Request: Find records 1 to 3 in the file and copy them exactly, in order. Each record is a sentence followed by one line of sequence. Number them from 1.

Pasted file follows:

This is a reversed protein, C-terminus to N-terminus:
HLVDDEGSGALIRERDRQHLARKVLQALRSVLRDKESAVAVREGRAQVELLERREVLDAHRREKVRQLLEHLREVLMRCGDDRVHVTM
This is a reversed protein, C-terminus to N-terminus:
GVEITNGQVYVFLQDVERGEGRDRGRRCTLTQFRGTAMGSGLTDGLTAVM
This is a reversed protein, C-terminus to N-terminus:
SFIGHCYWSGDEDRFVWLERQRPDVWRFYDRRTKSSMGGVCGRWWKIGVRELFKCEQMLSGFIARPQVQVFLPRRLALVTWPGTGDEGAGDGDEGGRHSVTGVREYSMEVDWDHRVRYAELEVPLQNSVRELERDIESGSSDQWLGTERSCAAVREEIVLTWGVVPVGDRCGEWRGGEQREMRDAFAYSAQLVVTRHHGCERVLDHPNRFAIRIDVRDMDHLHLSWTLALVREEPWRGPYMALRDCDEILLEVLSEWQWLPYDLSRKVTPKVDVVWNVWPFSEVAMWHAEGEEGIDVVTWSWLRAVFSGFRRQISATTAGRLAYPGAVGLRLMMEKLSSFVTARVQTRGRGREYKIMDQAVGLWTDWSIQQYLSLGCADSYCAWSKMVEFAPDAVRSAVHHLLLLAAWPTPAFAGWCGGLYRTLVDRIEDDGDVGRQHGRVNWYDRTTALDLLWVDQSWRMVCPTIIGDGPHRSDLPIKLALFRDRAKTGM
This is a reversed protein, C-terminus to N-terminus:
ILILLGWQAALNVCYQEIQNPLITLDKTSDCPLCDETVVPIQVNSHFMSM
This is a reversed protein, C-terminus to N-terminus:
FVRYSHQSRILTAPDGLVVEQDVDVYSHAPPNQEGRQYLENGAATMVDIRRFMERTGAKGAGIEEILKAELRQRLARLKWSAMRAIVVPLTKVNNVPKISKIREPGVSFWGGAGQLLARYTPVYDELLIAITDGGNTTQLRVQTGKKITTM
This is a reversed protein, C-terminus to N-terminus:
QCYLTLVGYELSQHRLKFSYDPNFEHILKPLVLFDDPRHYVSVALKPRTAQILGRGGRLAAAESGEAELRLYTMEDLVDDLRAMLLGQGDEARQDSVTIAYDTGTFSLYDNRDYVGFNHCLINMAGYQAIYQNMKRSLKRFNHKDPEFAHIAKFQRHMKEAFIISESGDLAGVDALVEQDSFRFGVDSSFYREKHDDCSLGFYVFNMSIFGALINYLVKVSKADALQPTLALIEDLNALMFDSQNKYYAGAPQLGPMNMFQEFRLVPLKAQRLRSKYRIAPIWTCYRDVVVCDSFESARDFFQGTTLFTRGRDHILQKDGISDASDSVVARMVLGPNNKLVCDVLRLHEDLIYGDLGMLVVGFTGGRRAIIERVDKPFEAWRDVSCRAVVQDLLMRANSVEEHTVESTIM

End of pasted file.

This is a reversed protein, C-terminus to N-terminus:
HLVDDEGSGALIRERDRQHLARKVLQALRSVLRDKESAVAVREGRAQVELLERREVLDAHRREKVRQLLEHLREVLMRCGDDRVHVTM
This is a reversed protein, C-terminus to N-terminus:
GVEITNGQVYVFLQDVERGEGRDRGRRCTLTQFRGTAMGSGLTDGLTAVM
This is a reversed protein, C-terminus to N-terminus:
SFIGHCYWSGDEDRFVWLERQRPDVWRFYDRRTKSSMGGVCGRWWKIGVRELFKCEQMLSGFIARPQVQVFLPRRLALVTWPGTGDEGAGDGDEGGRHSVTGVREYSMEVDWDHRVRYAELEVPLQNSVRELERDIESGSSDQWLGTERSCAAVREEIVLTWGVVPVGDRCGEWRGGEQREMRDAFAYSAQLVVTRHHGCERVLDHPNRFAIRIDVRDMDHLHLSWTLALVREEPWRGPYMALRDCDEILLEVLSEWQWLPYDLSRKVTPKVDVVWNVWPFSEVAMWHAEGEEGIDVVTWSWLRAVFSGFRRQISATTAGRLAYPGAVGLRLMMEKLSSFVTARVQTRGRGREYKIMDQAVGLWTDWSIQQYLSLGCADSYCAWSKMVEFAPDAVRSAVHHLLLLAAWPTPAFAGWCGGLYRTLVDRIEDDGDVGRQHGRVNWYDRTTALDLLWVDQSWRMVCPTIIGDGPHRSDLPIKLALFRDRAKTGM